If it's summertime and there's a smash hit serial on the tube, you can place your odds Dale Raoul is a member of the cast. I recently caught up with the True Blood scene stealer, who this summer added the CBS ratings juggernaut Under the Dome to her impressive list of credits.
What exactly is in store for Andrea Grinnell, the suspicious, hoarding, Chester's Mill eccentric, Raoul plays in the adaptation of Stephen King's best seller? How have Raoul and her fellow Dome dwellers reacted to the serial's impressive viewership? She answers those questions and more.
Of course we couldn't end our chat without talking about her True Blood alter ego, Maxine Fortenberry. Will the vampire-hating harpy make an appearance before this explosive season of the HBO supernatural sudser wraps? Keep reading to find out!
Daytime Confidential: You have a knack for being cast in blockbuster summer TV hits. First HBO's True Blood and now the CBS adaptation of Stephen King's Under The Dome. What's your secret?
Dale Raoul: Wow, I wish I had a secret! I think it is really mostly luck and being well prepared when I went in for the auditions. I feel so lucky to be in two hit shows, especially at this time of my life when there isn’t really as much work for character women. I am very proud to be representing older women, although my characters on both shows are exceptionally weird!
DC: You play Andrea Grinnell, an eccentric woman who is hip to the nefarious goings-on in Chester's Mill. It wouldn't be such a good thing for Big Jim, if Andrea starts telling more people about those mysterious gas trucks she spied. Should Andrea be afraid of Big Jim?
DR: Yes, Andrea should definitely be afraid of Big Jim. He is one nefarious guy. He likes being in control and is definitely not afraid of removing obstacles, like people who are in his way! Andrea is an annoyance to Big Jim because she is a busybody and she actually does know some things that could be detrimental to him.
DC: What was Andrea's life like before the dome came down?
DR: Pretty sad, I should think. Her hoarding problem has gotten way out of control. She lives by herself and people tend to avoid her. I think at one time she had a husband and family but they have vanished. Although, now that the dome has come down, her son has reappeared to see how she is. Andrea is very moved and touched by his visit, especially as she hasn’t seen him for 10 years.
DC: Including the pilot, you've filmed five episodes of Under The Dome. What role will Andrea play as the mysteries surrounding Chester's Mill deepen in the coming episodes?
DR: I am just about to shoot my sixth episode, which will be the last one of this season. I haven’t seen the script yet so I don’t know what Andrea is up to now. We have such terrific writers that it is always a surprise when you see what they have come up with. I just hope I don’t get killed!
DC: Have you and your fellow cast and crew members been surprised about the monster ratings for the summer series?
DR: Yes, of course it’s a big thrill. You never know how things will turn out. But let’s not forget that Stephen King is the author of the book and that Steven Spielberg’s Amblin Entertainment is producing, and that we have the most amazing, experienced team of producers, Jack Bender, Neal Baer, Brian Vaughan. The show had a lot going for it before it ever started shooting! I think the audience was hooked in the first episode after that cow got split in half. Pretty cool special effects, right? But I don’t think anyone expected this much of a fantastic response.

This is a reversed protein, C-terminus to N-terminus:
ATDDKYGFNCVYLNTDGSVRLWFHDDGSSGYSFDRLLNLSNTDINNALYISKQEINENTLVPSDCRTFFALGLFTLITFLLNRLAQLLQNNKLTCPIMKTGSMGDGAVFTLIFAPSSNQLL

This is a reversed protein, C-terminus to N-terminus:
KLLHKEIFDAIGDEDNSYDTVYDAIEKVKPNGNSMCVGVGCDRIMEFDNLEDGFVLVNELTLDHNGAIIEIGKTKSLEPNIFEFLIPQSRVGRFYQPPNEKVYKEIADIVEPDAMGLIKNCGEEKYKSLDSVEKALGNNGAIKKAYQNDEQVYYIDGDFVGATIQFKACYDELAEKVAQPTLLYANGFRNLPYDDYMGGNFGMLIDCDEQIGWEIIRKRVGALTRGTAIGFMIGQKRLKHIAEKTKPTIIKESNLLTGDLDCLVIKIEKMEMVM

DC: Why do you think books, TV shows and movies with dystopian themes are so popular right now?
DR: Anything with enormous conflict or dysfunction makes for a great story! Most stories about utopia are not really that interesting. It’s more engaging to read or watch something about humans battling a fierce enemy.
Photo credit: CBS
DC: With Hoyt no longer living in Bon Temps, we haven't seen his mama, Maxine. Will you be back on True Blood at some point?
DR: Yes, Maxine will return near the end of this season. She misses Hoyt terribly, but is still managing to make her opinion known.
DC: It's kind of odd not to have Maxine around, since the humans are finally waging full-on war against the vampires this season. Have you been watching?
DR: Oh, absolutely, wouldn’t miss it. Gotta keep up with the goings-on in Bon Temps.
DC: Congratulations on your hubby, Ray Thompson's recent Daytime Emmy win for lighting direction on The Young and the Restless. How often do you two sit around and talk shop?
DR: Probably every night! We both feel so fortunate to make a living at what we love. We often wish for shorter work days but we wouldn’t trade it for anything. Ray has been a Lighting Designer at CBS for over 30 years, so it’s really his second family.
DC: Y&R is known for bringing on primetime actors for guest stints. Would you ever consider coming to Genoa City?
DC: You played quite the memorable role in one of my favorite sitcoms of all time, Lady June Randolph, Queen of the Junies, on Designing Women. Do people still recognize you from that gig?
DR: Yes, they actually do. It always surprises me because it was shot in 1986. I can remember the date because it was the year I got married. It was a long time ago, but that was such a fabulous show that people still love it and watch the reruns. I can remember I wore a flowery dress and had big hair, sort of like Maxine on True Blood. Although I think I was a little more ladylike!
Photo credit: HBO
Under The Dome airs Monday nights at 10/9c on CBS. True Blood airs Sunday nights at 9/8c on HBO.